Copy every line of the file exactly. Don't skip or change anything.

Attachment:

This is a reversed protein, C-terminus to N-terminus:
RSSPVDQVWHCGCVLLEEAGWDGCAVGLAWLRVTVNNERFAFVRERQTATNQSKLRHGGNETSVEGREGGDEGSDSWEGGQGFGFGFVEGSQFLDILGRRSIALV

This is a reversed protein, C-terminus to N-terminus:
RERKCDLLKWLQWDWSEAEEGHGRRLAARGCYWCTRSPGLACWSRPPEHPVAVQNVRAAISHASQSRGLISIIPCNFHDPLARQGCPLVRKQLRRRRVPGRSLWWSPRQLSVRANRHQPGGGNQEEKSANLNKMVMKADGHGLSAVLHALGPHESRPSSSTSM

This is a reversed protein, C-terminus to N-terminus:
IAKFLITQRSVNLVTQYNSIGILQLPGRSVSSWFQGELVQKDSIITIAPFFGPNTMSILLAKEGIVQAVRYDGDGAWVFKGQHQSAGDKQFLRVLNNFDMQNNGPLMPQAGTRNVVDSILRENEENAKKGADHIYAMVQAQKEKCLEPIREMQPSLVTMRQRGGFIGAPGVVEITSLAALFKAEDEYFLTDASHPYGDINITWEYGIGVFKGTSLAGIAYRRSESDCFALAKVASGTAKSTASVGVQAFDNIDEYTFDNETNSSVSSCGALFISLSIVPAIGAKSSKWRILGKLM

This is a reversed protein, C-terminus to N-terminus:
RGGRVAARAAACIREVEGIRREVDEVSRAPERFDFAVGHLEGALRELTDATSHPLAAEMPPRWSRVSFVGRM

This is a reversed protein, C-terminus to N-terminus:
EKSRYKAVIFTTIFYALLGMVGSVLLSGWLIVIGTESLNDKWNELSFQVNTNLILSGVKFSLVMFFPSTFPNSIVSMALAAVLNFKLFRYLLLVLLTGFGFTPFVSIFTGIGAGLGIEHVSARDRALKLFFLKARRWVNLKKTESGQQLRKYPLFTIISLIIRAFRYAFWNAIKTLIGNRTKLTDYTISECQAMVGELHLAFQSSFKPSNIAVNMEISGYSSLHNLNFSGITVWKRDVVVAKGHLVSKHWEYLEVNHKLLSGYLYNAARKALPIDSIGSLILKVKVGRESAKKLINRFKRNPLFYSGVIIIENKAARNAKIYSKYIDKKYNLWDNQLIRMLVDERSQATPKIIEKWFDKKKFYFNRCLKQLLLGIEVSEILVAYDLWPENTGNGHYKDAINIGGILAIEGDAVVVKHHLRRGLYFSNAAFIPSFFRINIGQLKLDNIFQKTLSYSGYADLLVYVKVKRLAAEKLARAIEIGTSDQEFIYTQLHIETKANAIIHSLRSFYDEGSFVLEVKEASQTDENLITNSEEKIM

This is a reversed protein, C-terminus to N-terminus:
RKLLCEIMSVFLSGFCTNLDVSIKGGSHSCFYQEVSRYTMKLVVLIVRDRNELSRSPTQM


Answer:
This is a reversed protein, C-terminus to N-terminus:
RSSPVDQVWHCGCVLLEEAGWDGCAVGLAWLRVTVNNERFAFVRERQTATNQSKLRHGGNETSVEGREGGDEGSDSWEGGQGFGFGFVEGSQFLDILGRRSIALV

This is a reversed protein, C-terminus to N-terminus:
RERKCDLLKWLQWDWSEAEEGHGRRLAARGCYWCTRSPGLACWSRPPEHPVAVQNVRAAISHASQSRGLISIIPCNFHDPLARQGCPLVRKQLRRRRVPGRSLWWSPRQLSVRANRHQPGGGNQEEKSANLNKMVMKADGHGLSAVLHALGPHESRPSSSTSM

This is a reversed protein, C-terminus to N-terminus:
IAKFLITQRSVNLVTQYNSIGILQLPGRSVSSWFQGELVQKDSIITIAPFFGPNTMSILLAKEGIVQAVRYDGDGAWVFKGQHQSAGDKQFLRVLNNFDMQNNGPLMPQAGTRNVVDSILRENEENAKKGADHIYAMVQAQKEKCLEPIREMQPSLVTMRQRGGFIGAPGVVEITSLAALFKAEDEYFLTDASHPYGDINITWEYGIGVFKGTSLAGIAYRRSESDCFALAKVASGTAKSTASVGVQAFDNIDEYTFDNETNSSVSSCGALFISLSIVPAIGAKSSKWRILGKLM

This is a reversed protein, C-terminus to N-terminus:
RGGRVAARAAACIREVEGIRREVDEVSRAPERFDFAVGHLEGALRELTDATSHPLAAEMPPRWSRVSFVGRM

This is a reversed protein, C-terminus to N-terminus:
EKSRYKAVIFTTIFYALLGMVGSVLLSGWLIVIGTESLNDKWNELSFQVNTNLILSGVKFSLVMFFPSTFPNSIVSMALAAVLNFKLFRYLLLVLLTGFGFTPFVSIFTGIGAGLGIEHVSARDRALKLFFLKARRWVNLKKTESGQQLRKYPLFTIISLIIRAFRYAFWNAIKTLIGNRTKLTDYTISECQAMVGELHLAFQSSFKPSNIAVNMEISGYSSLHNLNFSGITVWKRDVVVAKGHLVSKHWEYLEVNHKLLSGYLYNAARKALPIDSIGSLILKVKVGRESAKKLINRFKRNPLFYSGVIIIENKAARNAKIYSKYIDKKYNLWDNQLIRMLVDERSQATPKIIEKWFDKKKFYFNRCLKQLLLGIEVSEILVAYDLWPENTGNGHYKDAINIGGILAIEGDAVVVKHHLRRGLYFSNAAFIPSFFRINIGQLKLDNIFQKTLSYSGYADLLVYVKVKRLAAEKLARAIEIGTSDQEFIYTQLHIETKANAIIHSLRSFYDEGSFVLEVKEASQTDENLITNSEEKIM

This is a reversed protein, C-terminus to N-terminus:
RKLLCEIMSVFLSGFCTNLDVSIKGGSHSCFYQEVSRYTMKLVVLIVRDRNELSRSPTQM